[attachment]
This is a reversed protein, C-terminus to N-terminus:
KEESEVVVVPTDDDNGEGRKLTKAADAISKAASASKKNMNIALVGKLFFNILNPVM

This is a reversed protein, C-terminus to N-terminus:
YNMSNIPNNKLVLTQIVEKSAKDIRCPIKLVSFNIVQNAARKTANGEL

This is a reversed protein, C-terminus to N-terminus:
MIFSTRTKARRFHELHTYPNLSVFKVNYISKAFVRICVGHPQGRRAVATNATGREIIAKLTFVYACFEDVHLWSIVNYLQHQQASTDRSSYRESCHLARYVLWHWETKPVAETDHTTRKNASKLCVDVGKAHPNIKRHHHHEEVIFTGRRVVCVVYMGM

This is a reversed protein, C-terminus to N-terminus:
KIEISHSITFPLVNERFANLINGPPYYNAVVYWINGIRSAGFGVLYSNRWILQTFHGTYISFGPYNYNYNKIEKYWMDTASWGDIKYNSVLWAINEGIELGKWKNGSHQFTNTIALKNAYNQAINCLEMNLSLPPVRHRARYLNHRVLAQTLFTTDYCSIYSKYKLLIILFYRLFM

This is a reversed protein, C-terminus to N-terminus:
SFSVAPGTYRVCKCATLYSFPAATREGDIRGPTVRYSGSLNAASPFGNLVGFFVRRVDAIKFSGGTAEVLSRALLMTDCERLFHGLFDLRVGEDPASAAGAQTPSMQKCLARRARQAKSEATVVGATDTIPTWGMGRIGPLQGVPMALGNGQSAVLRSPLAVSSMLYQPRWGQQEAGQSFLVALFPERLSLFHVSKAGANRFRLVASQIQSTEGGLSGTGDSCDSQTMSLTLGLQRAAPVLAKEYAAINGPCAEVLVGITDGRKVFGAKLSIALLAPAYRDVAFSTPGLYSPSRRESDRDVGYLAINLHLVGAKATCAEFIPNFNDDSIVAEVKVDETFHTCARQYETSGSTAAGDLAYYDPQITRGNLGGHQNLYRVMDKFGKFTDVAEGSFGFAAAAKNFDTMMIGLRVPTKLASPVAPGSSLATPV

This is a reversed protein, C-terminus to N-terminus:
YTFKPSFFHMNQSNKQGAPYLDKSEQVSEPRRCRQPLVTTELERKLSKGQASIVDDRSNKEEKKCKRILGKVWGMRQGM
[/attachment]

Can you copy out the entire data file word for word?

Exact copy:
This is a reversed protein, C-terminus to N-terminus:
KEESEVVVVPTDDDNGEGRKLTKAADAISKAASASKKNMNIALVGKLFFNILNPVM

This is a reversed protein, C-terminus to N-terminus:
YNMSNIPNNKLVLTQIVEKSAKDIRCPIKLVSFNIVQNAARKTANGEL

This is a reversed protein, C-terminus to N-terminus:
MIFSTRTKARRFHELHTYPNLSVFKVNYISKAFVRICVGHPQGRRAVATNATGREIIAKLTFVYACFEDVHLWSIVNYLQHQQASTDRSSYRESCHLARYVLWHWETKPVAETDHTTRKNASKLCVDVGKAHPNIKRHHHHEEVIFTGRRVVCVVYMGM

This is a reversed protein, C-terminus to N-terminus:
KIEISHSITFPLVNERFANLINGPPYYNAVVYWINGIRSAGFGVLYSNRWILQTFHGTYISFGPYNYNYNKIEKYWMDTASWGDIKYNSVLWAINEGIELGKWKNGSHQFTNTIALKNAYNQAINCLEMNLSLPPVRHRARYLNHRVLAQTLFTTDYCSIYSKYKLLIILFYRLFM

This is a reversed protein, C-terminus to N-terminus:
SFSVAPGTYRVCKCATLYSFPAATREGDIRGPTVRYSGSLNAASPFGNLVGFFVRRVDAIKFSGGTAEVLSRALLMTDCERLFHGLFDLRVGEDPASAAGAQTPSMQKCLARRARQAKSEATVVGATDTIPTWGMGRIGPLQGVPMALGNGQSAVLRSPLAVSSMLYQPRWGQQEAGQSFLVALFPERLSLFHVSKAGANRFRLVASQIQSTEGGLSGTGDSCDSQTMSLTLGLQRAAPVLAKEYAAINGPCAEVLVGITDGRKVFGAKLSIALLAPAYRDVAFSTPGLYSPSRRESDRDVGYLAINLHLVGAKATCAEFIPNFNDDSIVAEVKVDETFHTCARQYETSGSTAAGDLAYYDPQITRGNLGGHQNLYRVMDKFGKFTDVAEGSFGFAAAAKNFDTMMIGLRVPTKLASPVAPGSSLATPV

This is a reversed protein, C-terminus to N-terminus:
YTFKPSFFHMNQSNKQGAPYLDKSEQVSEPRRCRQPLVTTELERKLSKGQASIVDDRSNKEEKKCKRILGKVWGMRQGM